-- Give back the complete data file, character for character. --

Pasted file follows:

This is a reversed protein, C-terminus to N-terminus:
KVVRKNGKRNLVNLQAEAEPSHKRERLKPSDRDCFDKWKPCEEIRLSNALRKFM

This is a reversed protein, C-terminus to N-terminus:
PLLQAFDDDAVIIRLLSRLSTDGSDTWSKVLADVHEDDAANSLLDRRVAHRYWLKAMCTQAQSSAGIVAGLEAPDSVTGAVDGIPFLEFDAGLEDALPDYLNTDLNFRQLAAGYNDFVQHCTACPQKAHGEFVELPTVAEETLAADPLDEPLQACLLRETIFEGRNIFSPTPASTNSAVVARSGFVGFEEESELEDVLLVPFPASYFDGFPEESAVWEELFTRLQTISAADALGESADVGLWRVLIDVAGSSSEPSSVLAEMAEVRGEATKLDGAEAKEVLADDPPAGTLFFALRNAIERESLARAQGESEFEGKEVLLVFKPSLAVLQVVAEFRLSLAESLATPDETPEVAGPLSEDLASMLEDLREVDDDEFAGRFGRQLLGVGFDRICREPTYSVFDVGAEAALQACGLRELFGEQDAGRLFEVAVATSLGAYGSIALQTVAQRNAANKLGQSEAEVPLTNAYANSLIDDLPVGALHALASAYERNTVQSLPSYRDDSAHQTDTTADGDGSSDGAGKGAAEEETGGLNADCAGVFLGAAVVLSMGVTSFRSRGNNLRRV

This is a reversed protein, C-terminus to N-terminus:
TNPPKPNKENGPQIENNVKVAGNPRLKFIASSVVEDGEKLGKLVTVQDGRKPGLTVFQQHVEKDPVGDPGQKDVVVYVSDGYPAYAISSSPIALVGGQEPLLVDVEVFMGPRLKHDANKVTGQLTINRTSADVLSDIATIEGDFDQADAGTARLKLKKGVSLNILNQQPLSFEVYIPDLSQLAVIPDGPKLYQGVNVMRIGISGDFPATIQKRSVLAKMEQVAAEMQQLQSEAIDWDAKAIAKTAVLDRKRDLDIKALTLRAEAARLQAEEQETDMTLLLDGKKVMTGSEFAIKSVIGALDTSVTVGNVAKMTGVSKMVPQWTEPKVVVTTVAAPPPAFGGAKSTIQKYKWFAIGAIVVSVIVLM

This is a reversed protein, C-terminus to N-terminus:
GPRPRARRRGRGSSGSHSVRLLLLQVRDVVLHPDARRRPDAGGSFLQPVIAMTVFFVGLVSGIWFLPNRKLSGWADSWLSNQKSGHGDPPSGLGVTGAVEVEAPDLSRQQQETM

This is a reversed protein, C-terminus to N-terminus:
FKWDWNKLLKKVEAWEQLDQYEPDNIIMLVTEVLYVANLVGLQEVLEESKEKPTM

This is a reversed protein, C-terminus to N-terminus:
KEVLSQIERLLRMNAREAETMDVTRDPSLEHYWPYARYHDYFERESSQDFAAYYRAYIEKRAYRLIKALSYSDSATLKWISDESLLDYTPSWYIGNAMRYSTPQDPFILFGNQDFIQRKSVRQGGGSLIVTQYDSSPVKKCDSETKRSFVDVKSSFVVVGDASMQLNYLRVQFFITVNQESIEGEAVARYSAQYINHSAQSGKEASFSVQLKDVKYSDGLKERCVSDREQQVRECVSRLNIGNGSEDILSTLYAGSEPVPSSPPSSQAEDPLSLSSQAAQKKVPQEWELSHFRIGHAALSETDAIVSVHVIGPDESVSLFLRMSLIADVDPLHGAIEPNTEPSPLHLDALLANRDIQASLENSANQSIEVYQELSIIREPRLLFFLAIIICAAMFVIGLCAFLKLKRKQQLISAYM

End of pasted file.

This is a reversed protein, C-terminus to N-terminus:
KVVRKNGKRNLVNLQAEAEPSHKRERLKPSDRDCFDKWKPCEEIRLSNALRKFM

This is a reversed protein, C-terminus to N-terminus:
PLLQAFDDDAVIIRLLSRLSTDGSDTWSKVLADVHEDDAANSLLDRRVAHRYWLKAMCTQAQSSAGIVAGLEAPDSVTGAVDGIPFLEFDAGLEDALPDYLNTDLNFRQLAAGYNDFVQHCTACPQKAHGEFVELPTVAEETLAADPLDEPLQACLLRETIFEGRNIFSPTPASTNSAVVARSGFVGFEEESELEDVLLVPFPASYFDGFPEESAVWEELFTRLQTISAADALGESADVGLWRVLIDVAGSSSEPSSVLAEMAEVRGEATKLDGAEAKEVLADDPPAGTLFFALRNAIERESLARAQGESEFEGKEVLLVFKPSLAVLQVVAEFRLSLAESLATPDETPEVAGPLSEDLASMLEDLREVDDDEFAGRFGRQLLGVGFDRICREPTYSVFDVGAEAALQACGLRELFGEQDAGRLFEVAVATSLGAYGSIALQTVAQRNAANKLGQSEAEVPLTNAYANSLIDDLPVGALHALASAYERNTVQSLPSYRDDSAHQTDTTADGDGSSDGAGKGAAEEETGGLNADCAGVFLGAAVVLSMGVTSFRSRGNNLRRV

This is a reversed protein, C-terminus to N-terminus:
TNPPKPNKENGPQIENNVKVAGNPRLKFIASSVVEDGEKLGKLVTVQDGRKPGLTVFQQHVEKDPVGDPGQKDVVVYVSDGYPAYAISSSPIALVGGQEPLLVDVEVFMGPRLKHDANKVTGQLTINRTSADVLSDIATIEGDFDQADAGTARLKLKKGVSLNILNQQPLSFEVYIPDLSQLAVIPDGPKLYQGVNVMRIGISGDFPATIQKRSVLAKMEQVAAEMQQLQSEAIDWDAKAIAKTAVLDRKRDLDIKALTLRAEAARLQAEEQETDMTLLLDGKKVMTGSEFAIKSVIGALDTSVTVGNVAKMTGVSKMVPQWTEPKVVVTTVAAPPPAFGGAKSTIQKYKWFAIGAIVVSVIVLM

This is a reversed protein, C-terminus to N-terminus:
GPRPRARRRGRGSSGSHSVRLLLLQVRDVVLHPDARRRPDAGGSFLQPVIAMTVFFVGLVSGIWFLPNRKLSGWADSWLSNQKSGHGDPPSGLGVTGAVEVEAPDLSRQQQETM

This is a reversed protein, C-terminus to N-terminus:
FKWDWNKLLKKVEAWEQLDQYEPDNIIMLVTEVLYVANLVGLQEVLEESKEKPTM

This is a reversed protein, C-terminus to N-terminus:
KEVLSQIERLLRMNAREAETMDVTRDPSLEHYWPYARYHDYFERESSQDFAAYYRAYIEKRAYRLIKALSYSDSATLKWISDESLLDYTPSWYIGNAMRYSTPQDPFILFGNQDFIQRKSVRQGGGSLIVTQYDSSPVKKCDSETKRSFVDVKSSFVVVGDASMQLNYLRVQFFITVNQESIEGEAVARYSAQYINHSAQSGKEASFSVQLKDVKYSDGLKERCVSDREQQVRECVSRLNIGNGSEDILSTLYAGSEPVPSSPPSSQAEDPLSLSSQAAQKKVPQEWELSHFRIGHAALSETDAIVSVHVIGPDESVSLFLRMSLIADVDPLHGAIEPNTEPSPLHLDALLANRDIQASLENSANQSIEVYQELSIIREPRLLFFLAIIICAAMFVIGLCAFLKLKRKQQLISAYM